Susan Clark (left) argues with another protester about the Affordable Care Act outside the U.S. Supreme Court. Chief Justice John Roberts likened the law's Medicaid expansion provision to "a gun to the head" of states.
Originally published on Thu April 4, 2013 12:58 pm
Nothing breeds lawsuits like uncertainty. That being the case, the Supreme Court's landmark health care ruling is almost certain to open the door to lawsuits challenging the federal government's authority.
The court ruled the federal government can't force states to participate in a major expansion of Medicaid or else risk losing existing Medicaid funds from Washington. That threat amounted to unconstitutional coercion.
The southern African nation of Botswana is grappling with a relatively new problem in the evolving AIDS pandemic: It now has a large group of HIV-positive adolescents.
The teenagers were infected at birth before Botswana managed to almost wipe out mother-to-child transmission of the virus. These children have survived because of a public health system that provides nearly universal access to powerful anti-AIDS drugs.
In her new memoir, Joy Harjo recounts how her early years — a difficult childhood with an alcoholic father and abusive stepfather, and the hardships of teen motherhood — caused her to suppress her artistic gifts and nearly brought her to her breaking point. "It was the spirit of poetry," she writes in Crazy Brave, "who reached out and found me as I stood there at the doorway between panic and love."
Any doubt, and there probably wasn't much, that Texas would reject an expansion of Medicaid under the big federal health law was dispelled today.
The Supreme Court decision on the Patient Protection and Affordable Care Act allows states to opt out of the expansion without losing all federal Medicaid funding. Only the federal money that would have gone toward the expansion is affected.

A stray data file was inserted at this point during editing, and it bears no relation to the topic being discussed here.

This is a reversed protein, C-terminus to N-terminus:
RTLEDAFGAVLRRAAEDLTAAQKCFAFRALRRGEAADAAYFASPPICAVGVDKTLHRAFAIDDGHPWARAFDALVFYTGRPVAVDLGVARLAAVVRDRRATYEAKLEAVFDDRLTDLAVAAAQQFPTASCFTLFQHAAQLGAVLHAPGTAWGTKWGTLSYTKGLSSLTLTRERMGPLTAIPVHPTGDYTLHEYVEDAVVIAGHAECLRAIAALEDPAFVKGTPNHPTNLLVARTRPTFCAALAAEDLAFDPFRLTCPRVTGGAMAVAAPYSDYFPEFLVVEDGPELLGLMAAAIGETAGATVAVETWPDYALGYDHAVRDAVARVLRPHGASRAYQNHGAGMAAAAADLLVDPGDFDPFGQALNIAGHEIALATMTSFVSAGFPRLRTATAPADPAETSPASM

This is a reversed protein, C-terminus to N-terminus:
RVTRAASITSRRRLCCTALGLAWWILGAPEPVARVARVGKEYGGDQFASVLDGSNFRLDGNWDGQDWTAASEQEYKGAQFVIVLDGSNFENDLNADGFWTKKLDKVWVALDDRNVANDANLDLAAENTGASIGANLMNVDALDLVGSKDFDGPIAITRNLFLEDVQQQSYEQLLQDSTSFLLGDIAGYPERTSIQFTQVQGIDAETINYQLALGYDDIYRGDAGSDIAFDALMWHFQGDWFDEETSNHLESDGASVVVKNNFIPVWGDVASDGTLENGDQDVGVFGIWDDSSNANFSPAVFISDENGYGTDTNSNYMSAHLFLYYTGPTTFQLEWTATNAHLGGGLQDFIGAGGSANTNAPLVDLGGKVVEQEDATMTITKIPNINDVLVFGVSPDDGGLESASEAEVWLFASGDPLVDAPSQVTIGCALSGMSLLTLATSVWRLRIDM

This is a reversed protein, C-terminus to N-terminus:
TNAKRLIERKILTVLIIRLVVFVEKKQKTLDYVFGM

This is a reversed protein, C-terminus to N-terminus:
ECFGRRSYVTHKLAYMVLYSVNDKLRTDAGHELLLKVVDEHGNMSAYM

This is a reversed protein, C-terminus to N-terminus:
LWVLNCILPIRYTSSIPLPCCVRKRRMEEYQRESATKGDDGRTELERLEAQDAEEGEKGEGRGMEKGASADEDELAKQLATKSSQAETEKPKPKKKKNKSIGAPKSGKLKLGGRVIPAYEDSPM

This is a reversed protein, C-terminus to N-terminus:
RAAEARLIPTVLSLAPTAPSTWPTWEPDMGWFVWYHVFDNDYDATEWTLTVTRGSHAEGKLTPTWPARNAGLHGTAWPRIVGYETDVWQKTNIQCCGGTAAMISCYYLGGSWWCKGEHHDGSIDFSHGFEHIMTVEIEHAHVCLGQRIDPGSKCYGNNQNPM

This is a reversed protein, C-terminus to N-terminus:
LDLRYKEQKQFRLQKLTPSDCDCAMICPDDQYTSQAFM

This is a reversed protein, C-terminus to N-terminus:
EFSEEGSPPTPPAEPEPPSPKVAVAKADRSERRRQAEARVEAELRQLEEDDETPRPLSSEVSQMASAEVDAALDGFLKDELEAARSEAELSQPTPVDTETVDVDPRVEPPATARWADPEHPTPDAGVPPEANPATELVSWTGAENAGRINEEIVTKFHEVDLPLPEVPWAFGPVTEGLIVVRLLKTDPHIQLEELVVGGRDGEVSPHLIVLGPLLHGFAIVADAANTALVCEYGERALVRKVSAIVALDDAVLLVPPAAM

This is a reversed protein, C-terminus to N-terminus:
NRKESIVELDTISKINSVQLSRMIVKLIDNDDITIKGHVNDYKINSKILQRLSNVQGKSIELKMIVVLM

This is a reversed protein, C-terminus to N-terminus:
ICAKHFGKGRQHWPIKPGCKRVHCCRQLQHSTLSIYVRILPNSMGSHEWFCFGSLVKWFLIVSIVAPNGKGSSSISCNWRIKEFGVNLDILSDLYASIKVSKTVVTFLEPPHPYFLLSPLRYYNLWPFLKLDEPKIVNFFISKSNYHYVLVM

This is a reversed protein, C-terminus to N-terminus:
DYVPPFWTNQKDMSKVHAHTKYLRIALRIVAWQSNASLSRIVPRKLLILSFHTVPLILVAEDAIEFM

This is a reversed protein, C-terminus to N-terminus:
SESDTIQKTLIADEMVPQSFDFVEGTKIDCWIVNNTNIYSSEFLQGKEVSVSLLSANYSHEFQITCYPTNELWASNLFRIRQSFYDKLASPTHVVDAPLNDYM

And now, the Opinion Page. The ancient Greek philosopher Diogenes famously carried a lantern in daylight in hopes of finding an honest man. In an op-ed in Sunday's Washington Post, Kathleen Hall Jamieson embarked on an even more changeling quest: a search for an honest politician. Now more than ever, she wrote, with a public highly anxious about the economy and worn down after years of promises that things would get better, the time is ripe for a candid candidate.
This is TALK OF THE NATION. I'm Neal Conan in Washington. At the end of last month, a line of powerful storms left millions without electricity in the midst of record-breaking heat. The storms killed some as trees fell on houses and cars, then the heat took more lives as people sweltered without fans or air conditioning.
The heat wave's broken, the power's back on for most, but the widespread outages left many frustrated and angry. What took so long? Can't we protect power lines? And what about the crews who arrive to help out?
When we think about improving urban food systems, we tend think about growing more vegetables — densely planted backyard plots and community gardens, with tiny tomatoes ripening in the sun. But according to some experts, we should start thinking smaller — way smaller — as in bugs.